When NASCAR’s first new car design since 2007 makes its debut at Daytona, fans should instantly notice one change – the 2013 models will look much different from each other. Brand identity has been a goal of NASCAR’s to enable fans to immediately spot a Chevrolet, Ford or Toyota during a race. Besides the exterior changes, the Gen 6 cars are lighter and safer, and aerodynamic changes should result in closer racing.
Say goodbye to the Car of Tomorrow and hello to Gen-6.
NASCAR’s new car for its premier series has probably been more publicizedÂ thanÂ Â any one of its previous five generations of cars.
Unlike the COT, which was used from 2007-12, NASCAR and the originalÂ equipmentÂ Â manufacturers (OEMs) incorporated brand identity to the Gen-6,Â allowing themÂ Â to resemble the models of the Chevrolet SS, Ford Fusion andÂ Toyota CamryÂ Â passenger cars.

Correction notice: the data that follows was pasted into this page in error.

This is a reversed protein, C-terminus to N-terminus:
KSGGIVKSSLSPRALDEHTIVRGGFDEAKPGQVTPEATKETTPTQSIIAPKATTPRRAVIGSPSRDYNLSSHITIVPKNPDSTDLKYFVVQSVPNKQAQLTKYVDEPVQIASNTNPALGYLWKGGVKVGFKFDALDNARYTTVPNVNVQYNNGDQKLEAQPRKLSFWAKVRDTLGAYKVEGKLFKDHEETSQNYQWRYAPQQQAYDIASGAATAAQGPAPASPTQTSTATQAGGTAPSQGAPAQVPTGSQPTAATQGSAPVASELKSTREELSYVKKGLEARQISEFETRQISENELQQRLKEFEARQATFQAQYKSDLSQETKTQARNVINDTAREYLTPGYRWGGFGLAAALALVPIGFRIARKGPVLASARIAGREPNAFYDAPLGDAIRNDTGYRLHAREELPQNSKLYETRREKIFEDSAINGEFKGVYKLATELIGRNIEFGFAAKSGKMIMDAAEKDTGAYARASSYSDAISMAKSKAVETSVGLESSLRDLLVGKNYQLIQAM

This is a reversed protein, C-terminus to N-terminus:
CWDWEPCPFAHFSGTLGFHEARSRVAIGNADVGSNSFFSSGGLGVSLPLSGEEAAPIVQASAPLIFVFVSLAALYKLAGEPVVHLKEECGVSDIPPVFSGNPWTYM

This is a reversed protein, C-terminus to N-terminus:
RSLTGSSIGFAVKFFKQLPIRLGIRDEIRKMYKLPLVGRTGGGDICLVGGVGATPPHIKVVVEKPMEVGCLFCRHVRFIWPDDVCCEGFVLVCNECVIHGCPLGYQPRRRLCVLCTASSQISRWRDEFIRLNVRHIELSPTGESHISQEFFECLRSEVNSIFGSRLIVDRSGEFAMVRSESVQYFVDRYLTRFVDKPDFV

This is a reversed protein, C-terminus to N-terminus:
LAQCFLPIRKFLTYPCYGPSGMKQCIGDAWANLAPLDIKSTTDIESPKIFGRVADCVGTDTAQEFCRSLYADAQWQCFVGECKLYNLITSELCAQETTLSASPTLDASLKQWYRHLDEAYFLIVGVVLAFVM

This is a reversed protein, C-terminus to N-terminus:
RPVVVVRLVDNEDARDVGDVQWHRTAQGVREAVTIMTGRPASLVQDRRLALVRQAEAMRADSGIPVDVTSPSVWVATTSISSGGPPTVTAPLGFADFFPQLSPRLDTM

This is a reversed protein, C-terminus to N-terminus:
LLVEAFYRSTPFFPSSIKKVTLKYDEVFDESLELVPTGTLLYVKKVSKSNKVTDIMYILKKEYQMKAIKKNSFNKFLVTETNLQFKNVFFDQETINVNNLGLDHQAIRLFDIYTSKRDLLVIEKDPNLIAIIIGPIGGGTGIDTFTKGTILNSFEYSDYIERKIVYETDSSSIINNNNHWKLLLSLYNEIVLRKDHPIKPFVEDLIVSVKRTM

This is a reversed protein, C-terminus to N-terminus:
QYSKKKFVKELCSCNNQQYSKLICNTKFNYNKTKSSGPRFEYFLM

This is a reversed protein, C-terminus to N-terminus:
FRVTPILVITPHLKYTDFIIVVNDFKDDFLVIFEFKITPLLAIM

-The total weight of the Gen-6 is 150 pounds less than the COT. Furthermore,Â the length of the new car is 2.3 inches shorter but has 3 inches more widthÂ Â Â than the previous one.
-Paint scheme changes include: driver’s last name on windshield, sponsor onÂ roof and step and repeat designs behind the number of the car.
-Each manufacturer — Chevrolet, Ford and Toyota — will now run uniqueÂ panels that better represent their production counterparts.
The Gen-6 cars should run better at mile-and-a-half tracks and provide drivers more mechanical grip and less aero dependency, which likely will set up closer, more exciting races.
The body styles of the Gen-6 car don’t fit that well for tandem and bump drafting at superspeedways in Daytona and Talladega.
Nobody ever really likedÂ the clunky fifth-generation car that was built with safety in mind following the death of icon Dale Earnhardt Sr. No one has died sinceÂ his crash on the final lap of the Daytona 500 in 2001.